A film journey exploring how memory informs the relationships that people have with their homes and natural environments across North and South America.  


Nicholas is currently traveling and working with local residents across the Americas to co-create portraits of people and landscapes. Throughout the journey, he is also filming sites of historical and natural significance, while also recording memories from the lives of people living in close relationship with the natural environments they call home.

As a response to contemporary social and environmental challenges, Immemorial will address the collective memory of these continent and the shared histories of their communities, taking us back to the colonial Encounter—the moment when European colonizers reached the shores of these lands—and before, in hopes of fostering new forms of intercultural education and dialogue around cultural pluralism and the environmental impacts of historical events. By intricately weaving together video portraits, music recordings, and interviews, it will act as a meditation on the complex ways in which environment and identity—through the lens of memory—interact.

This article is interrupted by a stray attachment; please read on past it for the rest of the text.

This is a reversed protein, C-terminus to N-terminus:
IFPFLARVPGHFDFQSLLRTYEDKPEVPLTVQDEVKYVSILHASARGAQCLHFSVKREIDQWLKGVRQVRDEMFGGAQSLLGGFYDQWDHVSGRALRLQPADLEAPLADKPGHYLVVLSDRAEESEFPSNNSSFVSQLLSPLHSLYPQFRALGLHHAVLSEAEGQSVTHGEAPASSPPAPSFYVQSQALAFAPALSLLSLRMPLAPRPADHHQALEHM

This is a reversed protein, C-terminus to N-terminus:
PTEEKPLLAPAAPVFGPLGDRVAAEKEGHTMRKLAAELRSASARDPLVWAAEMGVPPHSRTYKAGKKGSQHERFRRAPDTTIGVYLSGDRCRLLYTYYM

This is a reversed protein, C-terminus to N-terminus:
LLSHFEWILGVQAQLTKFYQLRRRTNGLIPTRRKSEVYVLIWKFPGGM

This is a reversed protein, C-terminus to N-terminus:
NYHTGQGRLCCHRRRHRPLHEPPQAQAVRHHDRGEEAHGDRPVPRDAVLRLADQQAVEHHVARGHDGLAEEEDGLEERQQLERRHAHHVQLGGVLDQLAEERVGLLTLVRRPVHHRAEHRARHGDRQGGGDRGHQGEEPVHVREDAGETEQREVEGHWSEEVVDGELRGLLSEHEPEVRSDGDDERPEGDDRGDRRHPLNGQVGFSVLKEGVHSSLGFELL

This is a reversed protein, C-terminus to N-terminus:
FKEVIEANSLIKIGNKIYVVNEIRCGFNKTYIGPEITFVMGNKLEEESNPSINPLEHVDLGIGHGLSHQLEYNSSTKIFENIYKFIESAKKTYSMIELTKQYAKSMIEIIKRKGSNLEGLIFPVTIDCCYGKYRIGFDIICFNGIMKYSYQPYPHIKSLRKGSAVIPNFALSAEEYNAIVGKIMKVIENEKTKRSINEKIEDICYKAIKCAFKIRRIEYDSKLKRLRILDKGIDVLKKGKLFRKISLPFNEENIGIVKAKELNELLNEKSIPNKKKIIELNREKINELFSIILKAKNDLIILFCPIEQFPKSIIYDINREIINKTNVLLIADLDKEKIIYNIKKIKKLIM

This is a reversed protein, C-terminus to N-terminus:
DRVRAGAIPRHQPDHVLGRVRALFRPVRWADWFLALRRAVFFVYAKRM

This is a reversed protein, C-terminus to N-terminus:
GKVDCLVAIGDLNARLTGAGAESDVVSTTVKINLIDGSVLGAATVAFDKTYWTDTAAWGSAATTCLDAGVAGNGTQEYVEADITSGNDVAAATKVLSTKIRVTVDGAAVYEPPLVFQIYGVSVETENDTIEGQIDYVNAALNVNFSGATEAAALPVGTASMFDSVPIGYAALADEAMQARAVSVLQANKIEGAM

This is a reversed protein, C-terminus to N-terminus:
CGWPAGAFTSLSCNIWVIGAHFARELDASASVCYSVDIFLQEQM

Combining elements of documentary, narrative, and essay film, Immemorial embodies an historical, cultural, and ecological investigation project that works through art to celebrate the bond between human expression and the natural world.

Through its portraits of people and places, the film will illuminate fragments of the spaces inhabited physically as well as those inhabited in the realm of memory. Furthermore, it will investigate the deep time of an environment and observe how time passes differently in different spaces, ultimately asking: What is it about an environment that affects both how it is remembered as well as how it itself remembers?

Driven by the idea that art can be used for eco-cultural education and impact, Immemorial is meant to reflect on the relationship between external environments and the process through which human beings traverse time and revisit history—both personal and collective—ultimately looking at the history held in the Earth and its natural elements.

The hope is to encourage newand illuminate oldways of being in relation to the Earth